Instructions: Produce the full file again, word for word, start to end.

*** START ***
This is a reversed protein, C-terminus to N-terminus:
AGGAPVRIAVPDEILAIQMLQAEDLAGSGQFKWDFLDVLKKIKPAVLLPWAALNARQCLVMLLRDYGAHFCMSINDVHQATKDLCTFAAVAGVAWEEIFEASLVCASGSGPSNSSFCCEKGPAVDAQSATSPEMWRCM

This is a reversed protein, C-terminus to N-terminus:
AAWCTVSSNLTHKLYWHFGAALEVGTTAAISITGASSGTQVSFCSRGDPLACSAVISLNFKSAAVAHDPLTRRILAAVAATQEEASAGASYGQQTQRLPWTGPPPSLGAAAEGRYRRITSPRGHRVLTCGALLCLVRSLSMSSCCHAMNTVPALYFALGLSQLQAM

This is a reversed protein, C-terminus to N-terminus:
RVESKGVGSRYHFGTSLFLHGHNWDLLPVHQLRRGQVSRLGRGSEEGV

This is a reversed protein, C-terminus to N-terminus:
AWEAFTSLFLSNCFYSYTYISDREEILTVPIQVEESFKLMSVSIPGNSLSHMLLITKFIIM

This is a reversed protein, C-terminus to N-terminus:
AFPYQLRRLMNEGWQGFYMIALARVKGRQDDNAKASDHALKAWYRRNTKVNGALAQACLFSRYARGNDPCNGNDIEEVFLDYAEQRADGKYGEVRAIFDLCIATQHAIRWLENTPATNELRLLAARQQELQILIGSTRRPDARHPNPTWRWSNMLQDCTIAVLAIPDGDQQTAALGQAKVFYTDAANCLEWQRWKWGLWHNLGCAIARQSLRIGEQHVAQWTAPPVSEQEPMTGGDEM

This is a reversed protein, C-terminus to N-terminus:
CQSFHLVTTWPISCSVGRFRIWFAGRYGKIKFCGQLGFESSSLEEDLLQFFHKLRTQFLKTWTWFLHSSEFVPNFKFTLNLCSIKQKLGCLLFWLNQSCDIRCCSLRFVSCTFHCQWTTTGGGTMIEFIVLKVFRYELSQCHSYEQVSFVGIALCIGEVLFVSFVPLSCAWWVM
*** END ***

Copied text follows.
This is a reversed protein, C-terminus to N-terminus:
AGGAPVRIAVPDEILAIQMLQAEDLAGSGQFKWDFLDVLKKIKPAVLLPWAALNARQCLVMLLRDYGAHFCMSINDVHQATKDLCTFAAVAGVAWEEIFEASLVCASGSGPSNSSFCCEKGPAVDAQSATSPEMWRCM

This is a reversed protein, C-terminus to N-terminus:
AAWCTVSSNLTHKLYWHFGAALEVGTTAAISITGASSGTQVSFCSRGDPLACSAVISLNFKSAAVAHDPLTRRILAAVAATQEEASAGASYGQQTQRLPWTGPPPSLGAAAEGRYRRITSPRGHRVLTCGALLCLVRSLSMSSCCHAMNTVPALYFALGLSQLQAM

This is a reversed protein, C-terminus to N-terminus:
RVESKGVGSRYHFGTSLFLHGHNWDLLPVHQLRRGQVSRLGRGSEEGV

This is a reversed protein, C-terminus to N-terminus:
AWEAFTSLFLSNCFYSYTYISDREEILTVPIQVEESFKLMSVSIPGNSLSHMLLITKFIIM

This is a reversed protein, C-terminus to N-terminus:
AFPYQLRRLMNEGWQGFYMIALARVKGRQDDNAKASDHALKAWYRRNTKVNGALAQACLFSRYARGNDPCNGNDIEEVFLDYAEQRADGKYGEVRAIFDLCIATQHAIRWLENTPATNELRLLAARQQELQILIGSTRRPDARHPNPTWRWSNMLQDCTIAVLAIPDGDQQTAALGQAKVFYTDAANCLEWQRWKWGLWHNLGCAIARQSLRIGEQHVAQWTAPPVSEQEPMTGGDEM

This is a reversed protein, C-terminus to N-terminus:
CQSFHLVTTWPISCSVGRFRIWFAGRYGKIKFCGQLGFESSSLEEDLLQFFHKLRTQFLKTWTWFLHSSEFVPNFKFTLNLCSIKQKLGCLLFWLNQSCDIRCCSLRFVSCTFHCQWTTTGGGTMIEFIVLKVFRYELSQCHSYEQVSFVGIALCIGEVLFVSFVPLSCAWWVM